You might not have heard of Antidote but they have been making hand-made carbon fibre frames since 2011 and have just updated their Carbonjack.
Pete caught up with the guys at Antidote about their new Carbonjack 150mm travel, 29″ wheeled beauty to see what goes into making a carbon fibre frame in Poland.
What was the impetus to updating the Carbonjack?
After 5 years, we decided to push the Carbonjack onto new wheels because of what we felt were the market’s needs.
How many people are involved in bringing the idea from concept to prototype?
We have 11 people working at the company. These people are making the designs, tech drawings and kinematics.
The nice thing, from our point of view is that we make mostly everything in-house, so we start with the idea, then do all the drawings and kinematics of suspensions (FDS which is on our Carbonjack and Noster Kinetics in Darkmatter)
We have our CNC machine so we cut the carbon fibre molds and cut every small piece of carbon and lay it in the molds in-house too.
Finally, we have a dedicated painting room where we paint frames. Interestingly, we are a specialist in custom painting frames. I guess 70% of our frames are custom painted for customers. You can choose that option on our website when you buy the frame set.
Has that process changed over the years?
From the very beginning, we were looking for solutions enabling us to seamlessly combine art and a sleek design with cutting edge technology. We’re talking about suspension systems and geometry, but also about top-tier materials.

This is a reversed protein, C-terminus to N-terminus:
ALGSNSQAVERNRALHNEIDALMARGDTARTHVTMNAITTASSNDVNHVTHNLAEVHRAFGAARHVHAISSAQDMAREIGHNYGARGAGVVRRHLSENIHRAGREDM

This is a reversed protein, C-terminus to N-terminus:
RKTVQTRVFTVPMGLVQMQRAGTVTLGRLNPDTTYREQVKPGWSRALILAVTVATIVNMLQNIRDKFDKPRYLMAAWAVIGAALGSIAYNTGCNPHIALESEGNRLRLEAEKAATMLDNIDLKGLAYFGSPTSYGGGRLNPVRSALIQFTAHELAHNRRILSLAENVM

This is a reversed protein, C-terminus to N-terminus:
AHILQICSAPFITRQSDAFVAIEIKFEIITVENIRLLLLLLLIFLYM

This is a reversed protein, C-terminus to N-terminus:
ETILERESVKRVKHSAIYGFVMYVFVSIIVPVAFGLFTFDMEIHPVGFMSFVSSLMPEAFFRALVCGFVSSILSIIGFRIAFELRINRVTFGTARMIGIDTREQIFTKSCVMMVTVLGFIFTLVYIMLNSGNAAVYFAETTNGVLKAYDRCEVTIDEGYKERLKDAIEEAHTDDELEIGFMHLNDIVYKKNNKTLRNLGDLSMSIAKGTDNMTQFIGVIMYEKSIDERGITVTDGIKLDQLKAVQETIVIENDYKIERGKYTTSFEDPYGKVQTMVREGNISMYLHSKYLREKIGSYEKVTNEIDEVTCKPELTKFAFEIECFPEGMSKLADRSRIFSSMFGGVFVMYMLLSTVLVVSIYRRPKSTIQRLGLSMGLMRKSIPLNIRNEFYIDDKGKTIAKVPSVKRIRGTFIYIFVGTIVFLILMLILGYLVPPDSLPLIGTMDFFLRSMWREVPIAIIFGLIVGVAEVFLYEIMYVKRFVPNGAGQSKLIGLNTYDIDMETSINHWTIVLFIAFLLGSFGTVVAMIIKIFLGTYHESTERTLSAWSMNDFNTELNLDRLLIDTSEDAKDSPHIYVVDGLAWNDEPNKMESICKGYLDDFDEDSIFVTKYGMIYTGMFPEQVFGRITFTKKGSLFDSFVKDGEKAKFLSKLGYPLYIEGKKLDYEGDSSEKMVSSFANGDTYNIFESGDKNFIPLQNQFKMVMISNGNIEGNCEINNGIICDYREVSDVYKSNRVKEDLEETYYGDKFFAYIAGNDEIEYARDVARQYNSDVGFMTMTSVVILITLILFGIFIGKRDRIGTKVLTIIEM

We started working on our original frame in 2008. In 2011 we introduced our very first carbon fibre frame, Lifeline. When we’re talking about the tech and organisation itself, well, we started with just three people on board and passion for the project.
Now, eleven people are working every day to deliver the highest quality and performance to the bikers community. What’s more, we’re cutting molds and aluminium parts in house, ensuring one of the most robust quality control systems in the market. To keep up with our designers’ and engineers’ ideas we are constantly investing and improving our machine park – they want to create performance art, we want to enable.
Also, a little hint and wink to the readers, in 2020 we focus on R&D and we’re working on something really big and special. Stay tuned, it’s gonna be awesome
Where did the inspiration for the new bike come from?
We wanted to make a kind of “new design line” for our new Carbonjack and future projects. So in the coming years you will see more bikes with design similar to new Carbonjack.
What did the bike packing range borrow from existing bikes, if anything, or was it a ‘from the ground up’ design?
Our assumption was to keep some of Antidote unique features, and as we written above to have a new design.
An important unique feature for us is a FDS suspension in enduro/trail bikes and unique shock mount which is turned 90 degrees. We have been using using FDS suspension design since 2010 and we doesn’t copy this kind of suspension from German brands like some people post on social media.
What are your priorities when designing the bike?
The most important priorities was a balanced geometry which gives an optimal position on bike. That’s why we made our Golden Ratio Geomtery.